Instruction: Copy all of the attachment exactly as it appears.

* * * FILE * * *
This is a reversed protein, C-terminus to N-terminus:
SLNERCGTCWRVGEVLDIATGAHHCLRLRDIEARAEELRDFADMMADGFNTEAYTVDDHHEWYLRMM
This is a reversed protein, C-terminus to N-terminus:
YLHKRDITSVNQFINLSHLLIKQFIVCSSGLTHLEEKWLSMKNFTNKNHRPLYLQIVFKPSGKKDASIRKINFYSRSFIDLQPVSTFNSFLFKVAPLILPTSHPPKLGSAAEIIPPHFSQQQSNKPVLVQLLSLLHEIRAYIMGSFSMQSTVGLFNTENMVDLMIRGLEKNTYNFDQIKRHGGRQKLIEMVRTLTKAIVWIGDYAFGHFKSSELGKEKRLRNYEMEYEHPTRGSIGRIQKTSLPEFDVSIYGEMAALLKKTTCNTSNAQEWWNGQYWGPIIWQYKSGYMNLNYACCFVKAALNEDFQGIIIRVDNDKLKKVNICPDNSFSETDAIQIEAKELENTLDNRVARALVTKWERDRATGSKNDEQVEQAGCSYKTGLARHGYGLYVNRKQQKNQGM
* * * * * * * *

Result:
This is a reversed protein, C-terminus to N-terminus:
SLNERCGTCWRVGEVLDIATGAHHCLRLRDIEARAEELRDFADMMADGFNTEAYTVDDHHEWYLRMM
This is a reversed protein, C-terminus to N-terminus:
YLHKRDITSVNQFINLSHLLIKQFIVCSSGLTHLEEKWLSMKNFTNKNHRPLYLQIVFKPSGKKDASIRKINFYSRSFIDLQPVSTFNSFLFKVAPLILPTSHPPKLGSAAEIIPPHFSQQQSNKPVLVQLLSLLHEIRAYIMGSFSMQSTVGLFNTENMVDLMIRGLEKNTYNFDQIKRHGGRQKLIEMVRTLTKAIVWIGDYAFGHFKSSELGKEKRLRNYEMEYEHPTRGSIGRIQKTSLPEFDVSIYGEMAALLKKTTCNTSNAQEWWNGQYWGPIIWQYKSGYMNLNYACCFVKAALNEDFQGIIIRVDNDKLKKVNICPDNSFSETDAIQIEAKELENTLDNRVARALVTKWERDRATGSKNDEQVEQAGCSYKTGLARHGYGLYVNRKQQKNQGM